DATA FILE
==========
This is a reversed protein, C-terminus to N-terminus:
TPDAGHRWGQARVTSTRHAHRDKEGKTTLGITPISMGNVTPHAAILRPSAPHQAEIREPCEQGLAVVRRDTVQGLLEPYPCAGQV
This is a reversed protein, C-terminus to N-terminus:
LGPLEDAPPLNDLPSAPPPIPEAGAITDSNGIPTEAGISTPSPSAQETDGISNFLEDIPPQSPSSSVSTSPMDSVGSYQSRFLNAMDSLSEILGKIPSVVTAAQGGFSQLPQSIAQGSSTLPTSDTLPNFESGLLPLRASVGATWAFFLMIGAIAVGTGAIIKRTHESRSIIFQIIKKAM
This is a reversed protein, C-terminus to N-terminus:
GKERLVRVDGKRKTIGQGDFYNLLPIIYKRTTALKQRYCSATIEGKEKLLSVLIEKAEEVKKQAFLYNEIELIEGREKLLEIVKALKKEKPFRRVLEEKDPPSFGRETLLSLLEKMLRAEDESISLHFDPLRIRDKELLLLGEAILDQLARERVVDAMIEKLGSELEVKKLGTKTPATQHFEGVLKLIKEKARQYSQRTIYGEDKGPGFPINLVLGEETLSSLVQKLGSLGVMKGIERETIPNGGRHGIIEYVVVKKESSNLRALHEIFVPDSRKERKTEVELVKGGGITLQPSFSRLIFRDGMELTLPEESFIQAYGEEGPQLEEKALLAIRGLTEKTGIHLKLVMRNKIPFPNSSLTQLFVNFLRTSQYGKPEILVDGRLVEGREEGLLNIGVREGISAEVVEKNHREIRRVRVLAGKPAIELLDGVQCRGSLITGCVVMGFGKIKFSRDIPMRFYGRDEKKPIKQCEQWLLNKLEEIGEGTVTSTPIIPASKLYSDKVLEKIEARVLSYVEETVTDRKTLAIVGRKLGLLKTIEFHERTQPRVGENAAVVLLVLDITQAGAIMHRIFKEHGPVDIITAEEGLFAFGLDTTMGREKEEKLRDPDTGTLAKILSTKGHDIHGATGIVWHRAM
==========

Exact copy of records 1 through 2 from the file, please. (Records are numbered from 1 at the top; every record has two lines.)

This is a reversed protein, C-terminus to N-terminus:
TPDAGHRWGQARVTSTRHAHRDKEGKTTLGITPISMGNVTPHAAILRPSAPHQAEIREPCEQGLAVVRRDTVQGLLEPYPCAGQV
This is a reversed protein, C-terminus to N-terminus:
LGPLEDAPPLNDLPSAPPPIPEAGAITDSNGIPTEAGISTPSPSAQETDGISNFLEDIPPQSPSSSVSTSPMDSVGSYQSRFLNAMDSLSEILGKIPSVVTAAQGGFSQLPQSIAQGSSTLPTSDTLPNFESGLLPLRASVGATWAFFLMIGAIAVGTGAIIKRTHESRSIIFQIIKKAM